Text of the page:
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The Daily Wildcat

The Daily Wildcat

 

A Special Day

Arizona head coach Mike Stoops walked out of the visiting locker room behind Sun Devil Stadium in Tempe on Saturday with his wife by his side, his daughter in his arms and a relieved grin on his face.

Less than 30 minutes earlier, Stoops’ face showed a look of disbelief as he watched the ASU offense celebrate the equalizing touchdown. Little did he expect the series of quirky events that would follow and eventually lead him to sit at the postgame press conference with the Saguaro Trophy — given to the game’s winning coach — on his right and the Territorial Cup on his left.

So many times this season, Stoops and the Wildcats have seen similar situations, but finally the bounce went Arizona’s way in a 20-17 victory.

“”I don’t know how much more I can take,”” Stoops said. “”You’ve got to take what comes at you. You play the percentages and you play the game and hopefully you get a play. They created a turnover and that’s what we needed.

“”I’m certainly proud of our team and our effort throughout the course of that game,”” he added. “”It wasn’t easy.””

While Arizona eventually managed a narrow escape, the scenario that led the Wildcats to the final seconds of the game was far from predictable.

Arizona never unleashed an offensive assault headed by its leader, quarterback Nick Foles. Quite frankly, Arizona was flat all game long.

“”We didn’t play our best, let’s put it that way,”” said offensive coordinator Sonny Dykes. “”To lose a game like we lost last week against Oregon and then play a rivalry game is a difficult thing to do. We’re not making excuses, but it was hard, and ASU just played very nice defense.””

Whatever the reason, Arizona’s offense throughout the first half was more bland than a rice cake. At the half, the Wildcats had only amassed 166 yards of total offense and 67 of those came on one play, a career-long touchdown jaunt by running back Keola Antolin.

The second half didn’t get much better. Foles and his offense failed to reach the end zone and sat idly by as ASU began steadily erasing its deficit until, once again, Arizona found itself in a situation all too familiar. Arizona’s defense, which had been dominant all day long, was wavering, and the Wildcats found themselves on the brink of losing a game that at one point was all but won.

But then came Arizona’s saving grace, the only part of the Wildcats’ team that had played and performed well nearly all game long — special teams.

The unit had already accounted for 10 of Arizona’s 17 points. Kicker Alex Zendejas had gone one for two in field goal attempts — one was blocked — and special teamer Orlando Vargas had blocked an ASU punt and scooped up the loose ball for the Wildcats’ second score. Minus Antolin’s big run in the first quarter, the special teams provided the rest of Arizona’s scoring.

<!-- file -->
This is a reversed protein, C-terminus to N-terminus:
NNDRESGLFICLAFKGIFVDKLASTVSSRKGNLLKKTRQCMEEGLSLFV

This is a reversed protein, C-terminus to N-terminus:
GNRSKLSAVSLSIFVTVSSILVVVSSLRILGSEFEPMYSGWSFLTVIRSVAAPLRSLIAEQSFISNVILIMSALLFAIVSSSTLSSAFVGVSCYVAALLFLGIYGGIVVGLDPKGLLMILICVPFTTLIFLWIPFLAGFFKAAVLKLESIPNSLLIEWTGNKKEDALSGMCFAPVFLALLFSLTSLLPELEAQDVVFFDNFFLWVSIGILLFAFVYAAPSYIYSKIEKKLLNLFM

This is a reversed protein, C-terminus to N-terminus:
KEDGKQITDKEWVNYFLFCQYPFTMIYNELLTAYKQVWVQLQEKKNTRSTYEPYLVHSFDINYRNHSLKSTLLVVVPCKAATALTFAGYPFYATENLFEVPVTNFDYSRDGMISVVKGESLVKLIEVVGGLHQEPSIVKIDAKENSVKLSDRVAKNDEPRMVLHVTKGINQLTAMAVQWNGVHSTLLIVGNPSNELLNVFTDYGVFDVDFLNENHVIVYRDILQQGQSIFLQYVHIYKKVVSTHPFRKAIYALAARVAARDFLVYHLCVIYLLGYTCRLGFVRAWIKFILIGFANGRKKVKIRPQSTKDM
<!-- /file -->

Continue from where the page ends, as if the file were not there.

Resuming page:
“”It’s good to come out here and have special teams be such a big part of the win,”” Vargas said. “”We come out every game and want to do something big. Not necessarily a punt return or block, just something good. And that’s all we wanted to come out and do today.””

It came as a fitting end that the game’s defining play, a muffed punt return by ASU’s Kyle Williams, came on a special teams effort. There would be no offensive touchdown to end the game. Stoops played to set up the field goal, to let the players on his team that had the most success get the opportunity to seal the win.

The biggest responsibility was given to Zendejas, whose season has been littered with inconsistency. The sophomore came into the game 15 of 19 on field goal attempts and had given the coaching staff reason not to depend on his leg. But in a game where the special teams unit dominated, it was only right that the Territorial Cup was won by the same group.

“”Every kick, you never know,”” said special teams coordinator Jeff Hammerschmidt. “”I’m just really proud of Alex. I’ve always had confidence in him and it’s great to have him get that opportunity.””

After the game, little media attention was given to Foles or even Antolin, the game’s MVP. The stars were Zendejas, Vargas and Mike Turner, who recovered Williams’ botched punt.

The players appeared to soak it in — like they should — because for a special teamer, these days don’t come around too often.

— Bobby Stover is a materials science and engineering senior.

He can be reached at sports@wildcat.arixona.edu

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